‘Wellbeing Budget 2019’ on May 30

‘Wellbeing Budget 2019’ on May 30

Staff Reporter

Finance Minister Grant Roberson has announced that he will present his Budget 2019 in Parliament on Thursday, May 30, 2019.

New Approach

“This year’s Budget will be the first to use the Coalition Government’s new ‘Wellbeing Approach,’ an evidence-based framework used to identify the Budget priorities and then assess which Budget bids should be accepted,” he said.

Mr Robertson said that the Approach demonstrates that Ministers and departments are focused on developing Budget bids and policies that will help them to deliver outcomes which in turn will make ‘real improvements’ to the wellbeing of New Zealanders.

“In December, the Coalition Government announced the priorities for Budget 2019. These were developed using the Treasury’s Living Standards Framework (LSF), evidence from sector-based experts and the Government’s Science Advisors, and through collaboration among public sector agencies and Ministers,” Mr Robertson said.

Five Priorities

The five Priorities for Budget 2019 are:

  • Creating opportunities for productive businesses, regions, iwi and others to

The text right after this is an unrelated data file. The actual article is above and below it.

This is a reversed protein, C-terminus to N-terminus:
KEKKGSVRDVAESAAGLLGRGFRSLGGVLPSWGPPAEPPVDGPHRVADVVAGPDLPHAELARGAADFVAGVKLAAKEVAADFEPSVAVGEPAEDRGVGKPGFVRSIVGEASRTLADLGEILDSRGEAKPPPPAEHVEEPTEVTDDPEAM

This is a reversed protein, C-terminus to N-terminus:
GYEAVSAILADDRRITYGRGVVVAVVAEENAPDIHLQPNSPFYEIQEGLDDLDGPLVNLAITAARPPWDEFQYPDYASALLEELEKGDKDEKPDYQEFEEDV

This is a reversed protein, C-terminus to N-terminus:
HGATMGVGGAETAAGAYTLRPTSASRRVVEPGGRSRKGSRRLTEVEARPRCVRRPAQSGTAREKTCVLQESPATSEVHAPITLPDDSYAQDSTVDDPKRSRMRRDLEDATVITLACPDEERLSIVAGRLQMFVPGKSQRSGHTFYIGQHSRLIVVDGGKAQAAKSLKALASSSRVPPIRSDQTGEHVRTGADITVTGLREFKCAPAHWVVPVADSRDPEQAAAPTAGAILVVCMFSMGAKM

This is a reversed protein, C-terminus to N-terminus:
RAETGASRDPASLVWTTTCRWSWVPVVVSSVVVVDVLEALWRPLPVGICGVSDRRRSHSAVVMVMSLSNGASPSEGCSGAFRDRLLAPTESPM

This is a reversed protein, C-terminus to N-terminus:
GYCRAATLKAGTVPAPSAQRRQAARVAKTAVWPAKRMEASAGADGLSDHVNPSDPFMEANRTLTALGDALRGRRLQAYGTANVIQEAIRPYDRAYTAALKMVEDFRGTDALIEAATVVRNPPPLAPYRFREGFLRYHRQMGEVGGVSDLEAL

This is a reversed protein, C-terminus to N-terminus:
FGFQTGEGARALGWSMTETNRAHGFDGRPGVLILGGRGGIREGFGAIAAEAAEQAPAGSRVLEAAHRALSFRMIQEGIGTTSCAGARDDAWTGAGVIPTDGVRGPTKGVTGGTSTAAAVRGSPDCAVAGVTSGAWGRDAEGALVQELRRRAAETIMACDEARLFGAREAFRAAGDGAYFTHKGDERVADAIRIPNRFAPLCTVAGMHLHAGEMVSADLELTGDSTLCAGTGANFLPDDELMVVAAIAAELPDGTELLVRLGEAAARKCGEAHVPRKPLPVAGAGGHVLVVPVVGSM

transition to a sustainable and low-emissions economy

  • Supporting a thriving nation in the digital age through innovation, social and

economic opportunities

  • Lifting Māori and Pacific incomes, skills and opportunities
  • Reducing child poverty and improving child wellbeing, including addressing family

Violence

  • Supporting mental wellbeing for all New Zealanders, with a special focus on under

24-year-olds.

“Ministers are collectively responsible for delivering on these priorities, and for the first time have been tasked from the outset of the Budget process with developing their Budget bids through the lens of these evidenced-based priorities. This is a more rigorous framework for assessing bids and ensures that the Government is focussed on the outcomes that matter most,” Mr Robertson said.

“The Government believes wellbeing belongs at the heart of policymaking. Economic growth is an important contributor to wellbeing but not an end in itself, and is not an adequate measure of what we value in our lives. We need to measure our success as a country, and develop our policies as government, using a broader range of indicators. These include how we support our people, protect our environment and strengthen our communities and culture.”

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Photo Caption:

Finance Minister Grant Robertson

(Picture Supplied)

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